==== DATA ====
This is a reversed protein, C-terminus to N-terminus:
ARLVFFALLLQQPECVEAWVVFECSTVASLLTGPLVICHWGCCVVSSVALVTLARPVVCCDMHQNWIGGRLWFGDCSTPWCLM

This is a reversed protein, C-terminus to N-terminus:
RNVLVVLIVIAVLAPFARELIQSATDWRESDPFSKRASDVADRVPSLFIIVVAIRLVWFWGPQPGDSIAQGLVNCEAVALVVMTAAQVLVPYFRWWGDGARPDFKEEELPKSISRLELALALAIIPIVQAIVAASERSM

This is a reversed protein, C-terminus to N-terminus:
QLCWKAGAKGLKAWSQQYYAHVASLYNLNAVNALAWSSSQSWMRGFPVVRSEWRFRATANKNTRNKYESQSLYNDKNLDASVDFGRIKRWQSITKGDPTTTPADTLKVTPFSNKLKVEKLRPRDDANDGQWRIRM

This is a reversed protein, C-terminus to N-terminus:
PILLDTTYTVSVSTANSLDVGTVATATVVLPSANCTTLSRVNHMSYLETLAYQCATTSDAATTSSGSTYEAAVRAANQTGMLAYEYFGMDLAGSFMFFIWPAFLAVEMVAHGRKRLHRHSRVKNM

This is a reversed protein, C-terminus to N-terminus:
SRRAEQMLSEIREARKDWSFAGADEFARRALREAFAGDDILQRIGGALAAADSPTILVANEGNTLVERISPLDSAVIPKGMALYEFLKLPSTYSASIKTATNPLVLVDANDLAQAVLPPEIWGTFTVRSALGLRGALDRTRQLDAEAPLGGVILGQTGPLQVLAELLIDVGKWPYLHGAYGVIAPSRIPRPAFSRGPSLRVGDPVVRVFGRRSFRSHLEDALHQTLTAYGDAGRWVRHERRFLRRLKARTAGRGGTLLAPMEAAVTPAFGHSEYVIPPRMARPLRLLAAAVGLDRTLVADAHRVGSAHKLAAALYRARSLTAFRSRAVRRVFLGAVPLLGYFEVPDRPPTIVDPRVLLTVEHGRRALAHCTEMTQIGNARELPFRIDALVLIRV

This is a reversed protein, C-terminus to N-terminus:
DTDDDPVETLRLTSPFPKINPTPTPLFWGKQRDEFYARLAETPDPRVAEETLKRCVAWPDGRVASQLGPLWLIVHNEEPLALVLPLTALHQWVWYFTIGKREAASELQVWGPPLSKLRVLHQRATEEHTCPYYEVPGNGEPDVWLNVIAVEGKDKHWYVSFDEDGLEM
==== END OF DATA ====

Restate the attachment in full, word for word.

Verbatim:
This is a reversed protein, C-terminus to N-terminus:
ARLVFFALLLQQPECVEAWVVFECSTVASLLTGPLVICHWGCCVVSSVALVTLARPVVCCDMHQNWIGGRLWFGDCSTPWCLM

This is a reversed protein, C-terminus to N-terminus:
RNVLVVLIVIAVLAPFARELIQSATDWRESDPFSKRASDVADRVPSLFIIVVAIRLVWFWGPQPGDSIAQGLVNCEAVALVVMTAAQVLVPYFRWWGDGARPDFKEEELPKSISRLELALALAIIPIVQAIVAASERSM

This is a reversed protein, C-terminus to N-terminus:
QLCWKAGAKGLKAWSQQYYAHVASLYNLNAVNALAWSSSQSWMRGFPVVRSEWRFRATANKNTRNKYESQSLYNDKNLDASVDFGRIKRWQSITKGDPTTTPADTLKVTPFSNKLKVEKLRPRDDANDGQWRIRM

This is a reversed protein, C-terminus to N-terminus:
PILLDTTYTVSVSTANSLDVGTVATATVVLPSANCTTLSRVNHMSYLETLAYQCATTSDAATTSSGSTYEAAVRAANQTGMLAYEYFGMDLAGSFMFFIWPAFLAVEMVAHGRKRLHRHSRVKNM

This is a reversed protein, C-terminus to N-terminus:
SRRAEQMLSEIREARKDWSFAGADEFARRALREAFAGDDILQRIGGALAAADSPTILVANEGNTLVERISPLDSAVIPKGMALYEFLKLPSTYSASIKTATNPLVLVDANDLAQAVLPPEIWGTFTVRSALGLRGALDRTRQLDAEAPLGGVILGQTGPLQVLAELLIDVGKWPYLHGAYGVIAPSRIPRPAFSRGPSLRVGDPVVRVFGRRSFRSHLEDALHQTLTAYGDAGRWVRHERRFLRRLKARTAGRGGTLLAPMEAAVTPAFGHSEYVIPPRMARPLRLLAAAVGLDRTLVADAHRVGSAHKLAAALYRARSLTAFRSRAVRRVFLGAVPLLGYFEVPDRPPTIVDPRVLLTVEHGRRALAHCTEMTQIGNARELPFRIDALVLIRV

This is a reversed protein, C-terminus to N-terminus:
DTDDDPVETLRLTSPFPKINPTPTPLFWGKQRDEFYARLAETPDPRVAEETLKRCVAWPDGRVASQLGPLWLIVHNEEPLALVLPLTALHQWVWYFTIGKREAASELQVWGPPLSKLRVLHQRATEEHTCPYYEVPGNGEPDVWLNVIAVEGKDKHWYVSFDEDGLEM